The world is currently having a leadership crisis!

We have too many managers than leaders in our organisations and this has widened the leadership gap because most managers are not adequately developed before and after assuming leadership responsibility.

Research from Harvard University indicates that 85 percent of countries and organisations in the world are in a leadership crunch.

Botswana is not an exception because she is ranked 63 out of 63 countries when it comes to workers’ motivation and this is a clear sign of failed leadership across all the sectors.


One of the fundamental roles of a leader is to motivate workers to develop a positive attitude in their work and exceed set performance targets.

Moreover, Botswana is ranked 91 out of 141 countries when it comes to global competitiveness. This clearly demonstrates that leaders are failing to influence positive performance results in all sectors.

The big elephant in the room has come to haunt us all and we need to provide practical leadership solutions to manage this crisis.

One of the major challenges of organisations is that those who are given the leadership roles either abuse or misuse the power that comes with their influential positions.

This degeneration has been maintained by a wrong belief that leaders cannot be critically challenged and as a result people with ideas tend to be passive to avoid being victimised.

Many people entrusted with leadership positions do not know how to take a back seat and allow their team to lead as suggested by the Swarm Leadership Model developed by Harvard University in 2017.

This behaviour is contrary to the talent management and collective leadership best practices because you cannot hire talented employees only to remote control them with orders instead of allowing them to showcase their talent and display positive discretionary conduct.

Moreover, humanity is no longer embraced in the workplace, employees are still seen as mere factors of production like it was in the first industrial revolution which is against the current best practices of providing quality of life in the organisation.

It is wrong and unsustainable for management to be chasing profits and recognition at the expense of their employees because it results in employees’ disengagement, toxic relationships, poor team work, poor culture, negative organisational image and poor performance.

Dictatorship leadership is common in boardroom meetings and this is a huge red flag! Leaders should adopt the habit of speaking last to allow creative and innovative ideas from members rather than speaking first and advancing their opinions which is hardly challenged because of fear of victimisation.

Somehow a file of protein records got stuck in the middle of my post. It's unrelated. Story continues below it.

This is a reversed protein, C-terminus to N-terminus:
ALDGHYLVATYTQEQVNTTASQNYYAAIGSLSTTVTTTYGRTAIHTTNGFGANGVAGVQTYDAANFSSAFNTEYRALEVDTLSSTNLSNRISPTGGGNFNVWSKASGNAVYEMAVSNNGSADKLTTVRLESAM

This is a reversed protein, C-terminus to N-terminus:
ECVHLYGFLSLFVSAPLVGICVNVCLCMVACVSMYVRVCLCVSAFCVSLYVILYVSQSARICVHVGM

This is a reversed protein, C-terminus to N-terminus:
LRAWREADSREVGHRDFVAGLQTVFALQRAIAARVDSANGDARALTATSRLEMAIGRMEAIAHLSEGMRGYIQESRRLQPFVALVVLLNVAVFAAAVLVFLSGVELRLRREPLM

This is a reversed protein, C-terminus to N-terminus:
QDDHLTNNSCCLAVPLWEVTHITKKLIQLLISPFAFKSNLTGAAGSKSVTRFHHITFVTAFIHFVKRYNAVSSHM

This is a clear sign that modern leaders do not embrace inclusivity and diversity of opinions from those they lead.

This week we are addressing this big elephant in the room by articulating how a responsive and responsible leadership model can close the widening leadership gap in many organisations and countries.

The first principle of this model requires leaders to build responsive learning organisations by continuously acquiring new knowledge and drawing intelligence insights from trends to improve the organisation sustainability.

A good strategy of responsive learning is to have a policy that requires all leaders and some senior employees to join International Professional Bodies aligned to their profession as well as presenting papers in conferences of these bodies.

The second principle of this model is high adaptability which is related to the rate at which the organisation continually improves itself to remain relevant in the current VUCA world.

This requires an organisation to have a feedback loop system that gathers intelligence from the business environment then use it to develop innovation and change management strategy focusing on management systems, culture, business processes, products, business model and operational technology.

The third principle of this leadership model is inclusivity which requires leaders to invite stakeholders to participate in strategic planning meetings of organisations as well as strategic decision making.

The fourth principle of this model is effective governance which is the art of being selfless and ethical in embracing the rule of law, policies, standards and rules of the organisation. Leaders who subscribe to high governance standards are magnetic and are celebrated by their followers.

The fifth principle of this leadership model is humanity and that requires all the leaders to treat their employees with respect for them to be committed to the organisation.

The sixth principle requires leaders to have an intelligence system that provides them with factual data required in evidence-based decision making.

The Author is a member of African Excellence Forum, Holds Master of Science Degree in Strategic Management and is a Certified Manager of Quality and Organisational Excellence from America Society for Quality. Six Sigma Greenbelt, ISO 9001:2015 Certified.

Contact: 72211182, Website: www.iqm.co.bw Email: [email protected] LinkedIn: Veron Mosalakatane